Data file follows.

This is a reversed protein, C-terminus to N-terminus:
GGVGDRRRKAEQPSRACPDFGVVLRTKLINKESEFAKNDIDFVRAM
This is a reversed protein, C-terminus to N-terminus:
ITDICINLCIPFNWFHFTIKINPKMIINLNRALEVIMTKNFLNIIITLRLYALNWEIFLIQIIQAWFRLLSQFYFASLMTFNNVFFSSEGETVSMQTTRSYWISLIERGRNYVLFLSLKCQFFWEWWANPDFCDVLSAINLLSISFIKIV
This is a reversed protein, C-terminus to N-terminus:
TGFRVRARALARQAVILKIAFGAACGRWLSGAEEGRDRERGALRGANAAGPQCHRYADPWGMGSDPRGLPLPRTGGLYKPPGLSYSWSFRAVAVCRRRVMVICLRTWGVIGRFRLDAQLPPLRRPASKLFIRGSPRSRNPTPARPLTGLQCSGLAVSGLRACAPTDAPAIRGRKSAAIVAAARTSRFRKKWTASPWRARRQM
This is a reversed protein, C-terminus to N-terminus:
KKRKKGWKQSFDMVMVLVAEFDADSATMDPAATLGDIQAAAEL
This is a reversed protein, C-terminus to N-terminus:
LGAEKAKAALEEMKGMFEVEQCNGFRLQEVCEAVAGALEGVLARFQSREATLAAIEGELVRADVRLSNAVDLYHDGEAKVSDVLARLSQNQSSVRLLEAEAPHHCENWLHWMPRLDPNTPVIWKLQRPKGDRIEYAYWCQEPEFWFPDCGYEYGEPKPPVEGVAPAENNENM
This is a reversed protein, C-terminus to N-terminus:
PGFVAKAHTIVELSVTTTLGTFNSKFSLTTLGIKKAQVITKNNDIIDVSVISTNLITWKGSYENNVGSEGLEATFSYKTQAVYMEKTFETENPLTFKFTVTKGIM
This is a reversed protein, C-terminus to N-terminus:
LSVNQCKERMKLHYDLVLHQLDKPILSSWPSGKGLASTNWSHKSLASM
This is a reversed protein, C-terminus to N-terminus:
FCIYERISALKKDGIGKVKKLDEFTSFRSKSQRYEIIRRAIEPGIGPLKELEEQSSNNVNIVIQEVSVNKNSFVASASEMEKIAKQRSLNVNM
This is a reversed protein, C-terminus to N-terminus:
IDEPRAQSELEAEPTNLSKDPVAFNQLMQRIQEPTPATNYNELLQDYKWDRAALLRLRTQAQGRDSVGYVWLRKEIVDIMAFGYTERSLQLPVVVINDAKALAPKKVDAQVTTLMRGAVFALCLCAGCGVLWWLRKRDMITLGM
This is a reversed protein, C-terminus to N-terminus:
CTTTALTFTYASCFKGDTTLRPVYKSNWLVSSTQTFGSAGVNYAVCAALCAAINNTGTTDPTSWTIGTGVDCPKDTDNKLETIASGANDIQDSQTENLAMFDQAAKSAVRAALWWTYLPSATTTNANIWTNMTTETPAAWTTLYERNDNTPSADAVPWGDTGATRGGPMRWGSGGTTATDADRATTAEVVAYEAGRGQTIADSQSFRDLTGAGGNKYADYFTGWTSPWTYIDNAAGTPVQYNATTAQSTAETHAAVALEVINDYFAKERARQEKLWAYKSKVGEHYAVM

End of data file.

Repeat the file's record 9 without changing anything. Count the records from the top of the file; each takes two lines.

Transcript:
This is a reversed protein, C-terminus to N-terminus:
IDEPRAQSELEAEPTNLSKDPVAFNQLMQRIQEPTPATNYNELLQDYKWDRAALLRLRTQAQGRDSVGYVWLRKEIVDIMAFGYTERSLQLPVVVINDAKALAPKKVDAQVTTLMRGAVFALCLCAGCGVLWWLRKRDMITLGM